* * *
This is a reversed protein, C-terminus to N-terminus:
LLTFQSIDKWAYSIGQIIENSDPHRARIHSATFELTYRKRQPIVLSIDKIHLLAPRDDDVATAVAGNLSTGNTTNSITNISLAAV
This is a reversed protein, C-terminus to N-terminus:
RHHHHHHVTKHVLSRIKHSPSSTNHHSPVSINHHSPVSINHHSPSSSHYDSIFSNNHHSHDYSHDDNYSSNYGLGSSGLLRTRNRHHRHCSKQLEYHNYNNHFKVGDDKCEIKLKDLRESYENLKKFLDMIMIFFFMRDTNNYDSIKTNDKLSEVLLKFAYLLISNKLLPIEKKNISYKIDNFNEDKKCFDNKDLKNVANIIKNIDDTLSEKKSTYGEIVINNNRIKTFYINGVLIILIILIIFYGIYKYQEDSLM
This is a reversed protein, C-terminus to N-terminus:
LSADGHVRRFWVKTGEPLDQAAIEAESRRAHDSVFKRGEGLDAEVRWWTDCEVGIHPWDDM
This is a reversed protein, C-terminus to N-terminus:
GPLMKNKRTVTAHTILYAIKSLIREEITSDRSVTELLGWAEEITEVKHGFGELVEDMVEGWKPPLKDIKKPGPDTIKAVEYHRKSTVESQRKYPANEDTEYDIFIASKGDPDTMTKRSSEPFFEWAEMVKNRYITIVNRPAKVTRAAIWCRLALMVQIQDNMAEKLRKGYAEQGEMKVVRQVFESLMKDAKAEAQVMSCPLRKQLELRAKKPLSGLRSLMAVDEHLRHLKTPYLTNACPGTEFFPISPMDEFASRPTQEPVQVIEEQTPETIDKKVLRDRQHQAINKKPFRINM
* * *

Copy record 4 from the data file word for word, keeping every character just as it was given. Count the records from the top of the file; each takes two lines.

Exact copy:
This is a reversed protein, C-terminus to N-terminus:
GPLMKNKRTVTAHTILYAIKSLIREEITSDRSVTELLGWAEEITEVKHGFGELVEDMVEGWKPPLKDIKKPGPDTIKAVEYHRKSTVESQRKYPANEDTEYDIFIASKGDPDTMTKRSSEPFFEWAEMVKNRYITIVNRPAKVTRAAIWCRLALMVQIQDNMAEKLRKGYAEQGEMKVVRQVFESLMKDAKAEAQVMSCPLRKQLELRAKKPLSGLRSLMAVDEHLRHLKTPYLTNACPGTEFFPISPMDEFASRPTQEPVQVIEEQTPETIDKKVLRDRQHQAINKKPFRINM